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Mises Explains the Drug War

October 21, 2013 in Economics

By Mises Updates


Mises Daily Monday: Laurence Vance explores Ludwig von Mises’s views on drug use, its illegality, and the problem of regulating what we eat, drink, and smoke.

When it comes to bad habits, vices, and immoral behavior of others, in contrast to the state, which does everything by “compulsion and the application of force,” Mises considered tolerance and persuasion to be the rules.

“A free man must be able to endure it when his fellow men act and live otherwise than he considers proper,” Mises explains. “He must free himself from the habit, just as soon as something does not please him, of calling for the police.”

…read more


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Five Lessons from the Shutdown

October 21, 2013 in Economics

By Daniel J. Mitchell

Daniel J. Mitchell

Greece is now suffering through a very deep recession, with record unemployment and unimaginably harsh economic conditions. To make matters worse, there’s not much light at the end of the tunnel.

The debt burden is larger today than when the crisis started, notwithstanding years of austerity. Or, since politicians have imposed enormous tax hikes, perhaps it would be more accurate to say that the crisis has deepened in part because of the wrong kind of austerity. Regardless, what matters now is that Greece is on life support by international aid and with little hope for the future.

Now ask yourself a rhetorical question. Wouldn’t it have been preferable if there was some sort of mechanism, say, fifteen years ago that would have enabled some lawmakers to throw sand in the gears so that the government couldn’t issue any more debt?

The small-government advocates need to sit down over the next month or so and agree on a common strategy.”

With our keen powers of hindsight, don’t we wish that there was something akin to a Greek Tea Party that might have forced a reevaluation of entitlement programs and imposed some sort of cap on spending?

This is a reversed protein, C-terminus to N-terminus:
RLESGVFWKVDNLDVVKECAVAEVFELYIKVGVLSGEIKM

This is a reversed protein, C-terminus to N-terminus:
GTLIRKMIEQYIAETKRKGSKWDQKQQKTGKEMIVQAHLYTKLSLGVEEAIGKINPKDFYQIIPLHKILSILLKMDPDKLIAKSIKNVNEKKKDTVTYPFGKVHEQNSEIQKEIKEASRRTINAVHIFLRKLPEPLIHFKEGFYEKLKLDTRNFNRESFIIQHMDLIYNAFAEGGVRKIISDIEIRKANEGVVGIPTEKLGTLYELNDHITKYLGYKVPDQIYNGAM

Yes, there would have been some budgetary turmoil at the time, but it would have been trivial compared to the misery the Greek people currently are enduring. The IMF and European Commission doubtlessly would have been aghast at the “hard-hearted” and “draconian” approach of the budget cutters, but nothing could be more hard-hearted and draconian than Greece’s current recession.

That, in a nutshell, explains why some reformers in Washington launched an uphill battle in hopes of at least temporarily delaying or defunding Obamacare.

Budget wonks know that America faces a very grim fiscal future because of poorly designed entitlement programs combined with unfavorable demographic changes. Unfortunately, recent presidents have worsened this problem. President George W. Bush saddled the nation with a new prescription-drug entitlement and President Obama imposed the so-called Affordable Care Act.

But the Tea Party-oriented lawmakers who wanted to block Obamacare before people began to get hooked on subsidies were unable to prevail: we have a deal and the wailing and hysteria in Washington is over. The politicians now have the authority to borrow more money and the bureaucrats are all back at work (rested and refreshed after their paid vacation, so they’ll probably tax, spend and regulate with extra fervor).

So what can …read more

Source: OP-EDS

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Four Ways to Defund Obamacare

October 21, 2013 in Economics

The focus for many Obamacare opponents has shifted to the website glitches plaguing, prompting President Obama to speak Monday on the steps his administration has taken to fix those glitches. However, Cato scholar Michael F. Cannon has suggested that there are additional steps that opponents should be taking to defund the ACA.

…read more


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Terrorism Insurance: The Time Has Passed on This Idea

October 21, 2013 in Economics

By Mark A. Calabria

Mark A. Calabria

In the wake of the Sept. 11, 2001, attacks, Congress enacted the Terrorism Risk Insurance Act in 2002. I remember both well, having served as staff on the Senate Banking Committee during that time. I also remember the industry promise that TRIA would be a temporary program, not another endless piece of corporate welfare.

It’s time for that promise to be honored and for TRIA to be allowed to expire.

TRIA does nothing to lower the costs of terrorism. It simply shifts the cost from property owners and insurance companies to the taxpayer. Given the fiscal mess our federal government is in, it should be abundantly clear that the private sector can far better manage this risk than could the taxpayer.

It shouldn’t be the role of government to favor one industry over another. ”